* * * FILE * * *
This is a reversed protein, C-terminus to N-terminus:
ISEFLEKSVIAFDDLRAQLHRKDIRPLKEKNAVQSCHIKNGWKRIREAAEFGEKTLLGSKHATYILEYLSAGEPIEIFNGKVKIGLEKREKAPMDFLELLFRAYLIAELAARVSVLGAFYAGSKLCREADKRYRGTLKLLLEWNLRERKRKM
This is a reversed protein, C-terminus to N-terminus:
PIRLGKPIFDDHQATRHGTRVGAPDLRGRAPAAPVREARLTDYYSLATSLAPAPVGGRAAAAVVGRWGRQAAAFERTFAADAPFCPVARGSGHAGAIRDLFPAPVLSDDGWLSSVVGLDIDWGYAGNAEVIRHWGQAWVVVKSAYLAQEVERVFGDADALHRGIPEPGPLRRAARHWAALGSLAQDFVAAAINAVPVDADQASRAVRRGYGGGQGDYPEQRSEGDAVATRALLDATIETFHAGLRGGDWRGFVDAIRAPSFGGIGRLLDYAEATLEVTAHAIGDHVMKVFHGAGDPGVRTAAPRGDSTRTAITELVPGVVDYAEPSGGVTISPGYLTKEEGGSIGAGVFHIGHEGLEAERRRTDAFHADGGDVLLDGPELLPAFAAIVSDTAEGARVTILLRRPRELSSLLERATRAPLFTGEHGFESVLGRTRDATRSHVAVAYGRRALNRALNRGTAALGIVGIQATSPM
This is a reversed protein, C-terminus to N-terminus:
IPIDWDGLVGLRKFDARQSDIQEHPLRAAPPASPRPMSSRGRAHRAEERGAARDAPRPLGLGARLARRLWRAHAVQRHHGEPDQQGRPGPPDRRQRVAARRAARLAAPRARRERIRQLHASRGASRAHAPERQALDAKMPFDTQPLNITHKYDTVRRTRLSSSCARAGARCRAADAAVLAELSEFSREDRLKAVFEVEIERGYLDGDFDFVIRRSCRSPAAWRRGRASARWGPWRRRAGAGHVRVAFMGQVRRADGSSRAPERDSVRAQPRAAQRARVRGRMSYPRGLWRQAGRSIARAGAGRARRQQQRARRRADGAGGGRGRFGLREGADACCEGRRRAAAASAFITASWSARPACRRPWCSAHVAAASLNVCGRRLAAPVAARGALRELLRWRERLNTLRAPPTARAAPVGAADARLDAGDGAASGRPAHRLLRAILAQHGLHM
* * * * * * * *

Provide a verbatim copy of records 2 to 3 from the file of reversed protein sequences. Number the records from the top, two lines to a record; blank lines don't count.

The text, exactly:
This is a reversed protein, C-terminus to N-terminus:
PIRLGKPIFDDHQATRHGTRVGAPDLRGRAPAAPVREARLTDYYSLATSLAPAPVGGRAAAAVVGRWGRQAAAFERTFAADAPFCPVARGSGHAGAIRDLFPAPVLSDDGWLSSVVGLDIDWGYAGNAEVIRHWGQAWVVVKSAYLAQEVERVFGDADALHRGIPEPGPLRRAARHWAALGSLAQDFVAAAINAVPVDADQASRAVRRGYGGGQGDYPEQRSEGDAVATRALLDATIETFHAGLRGGDWRGFVDAIRAPSFGGIGRLLDYAEATLEVTAHAIGDHVMKVFHGAGDPGVRTAAPRGDSTRTAITELVPGVVDYAEPSGGVTISPGYLTKEEGGSIGAGVFHIGHEGLEAERRRTDAFHADGGDVLLDGPELLPAFAAIVSDTAEGARVTILLRRPRELSSLLERATRAPLFTGEHGFESVLGRTRDATRSHVAVAYGRRALNRALNRGTAALGIVGIQATSPM
This is a reversed protein, C-terminus to N-terminus:
IPIDWDGLVGLRKFDARQSDIQEHPLRAAPPASPRPMSSRGRAHRAEERGAARDAPRPLGLGARLARRLWRAHAVQRHHGEPDQQGRPGPPDRRQRVAARRAARLAAPRARRERIRQLHASRGASRAHAPERQALDAKMPFDTQPLNITHKYDTVRRTRLSSSCARAGARCRAADAAVLAELSEFSREDRLKAVFEVEIERGYLDGDFDFVIRRSCRSPAAWRRGRASARWGPWRRRAGAGHVRVAFMGQVRRADGSSRAPERDSVRAQPRAAQRARVRGRMSYPRGLWRQAGRSIARAGAGRARRQQQRARRRADGAGGGRGRFGLREGADACCEGRRRAAAASAFITASWSARPACRRPWCSAHVAAASLNVCGRRLAAPVAARGALRELLRWRERLNTLRAPPTARAAPVGAADARLDAGDGAASGRPAHRLLRAILAQHGLHM